Rugby World Cup: Ian Foster's final reflections as curtain comes down on All Blacks' head coaching tenure

With his time as All Blacks head coach now officially over, Ian Foster can look back with pride on his time as a steward of the black jersey.

On Sunday, a 12-11 defeat to South Africa brought an end to the Foster era and an 11-year association with the national team.

Firstly as assistant to Sir Steve Hansen and then as head coach, his third World Cup ended with a silver medal to go with 2015 victory and 2019 semi-final appearance.

As NZ Rugby looks to the future with the appointment of Scott Robertson from 2024, November 1 marks Foster's last official day as head coach of the All Blacks.

Dane Coles.
Dane Coles. Photo credit: Getty Images

Throughout the last four years, he has endured some of the lowest lows in the history of any All Blacks coach.

In 2022, he came within one defeat of becoming the first All Blacks coach in the professional era to be fired, before his players responded with victory over the Springboks at Ellis Park to secure his future through to the World Cup.

There was a time when Foster's win percentage saw him statistically among the worst modern All Blacks coaches. Now, only Hansen (93) and Sir Graham Henry (88) have won more tests as head coach than his 32.

Asked to reflect on the last four years, Foster insists it's up to others to determine where he stands in the pantheon of All Blacks coaches.

"I probably don't [reflect] at the moment," Foster said. "I know everyone's got their own interpretations of the last four years.

"I've read stuff written from different perspectives. Everyone in the country has a different filter of how they view you.

"They've got a filter where they didn't want you in the first place, so they filter everything you do based on that. That's OK.

"For me, my role as All Black head coach is to do the best I can and give everything to the job with the group I've been given in the circumstances.

"I'm going to go to bed with a smile on my face and a sense of satisfaction, but a hole of not achieving the final goal. I'll leave the rest to others."

In total, Foster coached the All Blacks in 46 tests, winning 32, losing 12 and drawing two.  

Forwards coach Jason Ryan says he wants Foster to be remembered for how much he cared for the team. Asked how he thinks he'll be remembered, Foster says the opinion of the rest of his team matters most.  

"What I've learned in the last four years is how I want to be remembered doesn't really matter," he continued.  

"Everyone else is going to write their views and it's hard to compete with that. I'm not sulking saying that, I'm saying that's the truth.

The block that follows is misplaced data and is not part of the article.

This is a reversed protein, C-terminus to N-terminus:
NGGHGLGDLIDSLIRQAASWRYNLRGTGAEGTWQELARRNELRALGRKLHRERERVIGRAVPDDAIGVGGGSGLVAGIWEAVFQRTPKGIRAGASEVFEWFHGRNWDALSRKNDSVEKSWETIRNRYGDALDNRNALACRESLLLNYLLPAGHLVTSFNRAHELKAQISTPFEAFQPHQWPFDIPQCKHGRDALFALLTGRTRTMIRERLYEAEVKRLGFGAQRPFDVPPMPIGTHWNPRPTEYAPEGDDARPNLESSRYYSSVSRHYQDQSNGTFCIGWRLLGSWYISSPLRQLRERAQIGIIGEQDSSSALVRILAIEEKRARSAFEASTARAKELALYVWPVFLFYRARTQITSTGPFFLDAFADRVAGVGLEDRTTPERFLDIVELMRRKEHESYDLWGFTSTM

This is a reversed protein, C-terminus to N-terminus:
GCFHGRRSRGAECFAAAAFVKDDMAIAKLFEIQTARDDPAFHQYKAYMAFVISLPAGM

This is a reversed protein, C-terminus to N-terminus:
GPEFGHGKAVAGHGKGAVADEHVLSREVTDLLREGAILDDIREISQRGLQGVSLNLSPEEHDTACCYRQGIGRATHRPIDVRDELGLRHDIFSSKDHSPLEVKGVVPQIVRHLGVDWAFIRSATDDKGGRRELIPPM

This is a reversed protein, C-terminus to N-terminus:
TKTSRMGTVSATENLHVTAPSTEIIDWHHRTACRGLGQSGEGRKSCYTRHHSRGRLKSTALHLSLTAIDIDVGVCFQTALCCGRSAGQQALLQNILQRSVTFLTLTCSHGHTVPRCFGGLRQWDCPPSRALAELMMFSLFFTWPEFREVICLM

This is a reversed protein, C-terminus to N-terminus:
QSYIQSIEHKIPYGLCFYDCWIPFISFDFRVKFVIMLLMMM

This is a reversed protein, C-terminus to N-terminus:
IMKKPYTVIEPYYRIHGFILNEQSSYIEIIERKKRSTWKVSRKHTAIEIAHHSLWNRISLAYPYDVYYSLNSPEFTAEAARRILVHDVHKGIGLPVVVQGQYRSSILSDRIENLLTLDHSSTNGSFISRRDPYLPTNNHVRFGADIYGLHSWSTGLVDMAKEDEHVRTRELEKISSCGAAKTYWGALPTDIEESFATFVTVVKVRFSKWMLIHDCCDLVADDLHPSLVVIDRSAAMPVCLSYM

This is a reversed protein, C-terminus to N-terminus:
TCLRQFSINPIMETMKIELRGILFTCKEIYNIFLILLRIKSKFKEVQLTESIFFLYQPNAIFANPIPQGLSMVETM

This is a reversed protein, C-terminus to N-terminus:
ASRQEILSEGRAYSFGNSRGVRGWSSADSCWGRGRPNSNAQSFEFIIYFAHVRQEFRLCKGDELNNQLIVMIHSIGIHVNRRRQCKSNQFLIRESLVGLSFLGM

"People have their own filters of how they view All Black coaches, but I'm proud of this group. If I get remembered from within the group as someone who cared and united this group, then I'll take that."

While Foster's time with the All Blacks may be over, his time as a head coach isn't. Last week, he revealed he would continue coaching, even after he left the team.  

In fact, not wanting to distract from the build-up to the World Cup, Foster turned down advances of another nation before the tournament began.

Loyal to the All Blacks to a fault, Foster explains there's nothing he'll miss more about being head coach than the feel of a test match.  

"I'm going to miss walking up the stairs to the coaches' box for a test," he explained. "There's something about it.

"There's something about going and taking your seat, and watching the All Blacks play. Believe it or not, I love that.

"I keep reminding myself, it's a privileged position to be in. After that, it's the people - full stop.

"It's seeing young men grow and young men have to deal with the same pressure that I get put under, that they get put under, learning how to help people grow through that.

"They'll be the things that I 100 percent will miss the most."

There's an adage within New Zealand rugby about leaving the All Blacks jersey in a better position than you found it.


Ian Foster.
Ian Foster. Photo credit: Getty Images

While Foster says it's not for him to determine whether he's done that, even in defeat, the pride of his time as head coach needs no second explanation.

"If you ask me am I proud of what we've done, the answer is yes," he said. "I'll leave that to everyone else to answer.

"I got asked last night what my proudest moment was, it was last night - to be in a final, to see the team give everything and to play for a cause I think is pretty special. There's not much more you can ask as a coach."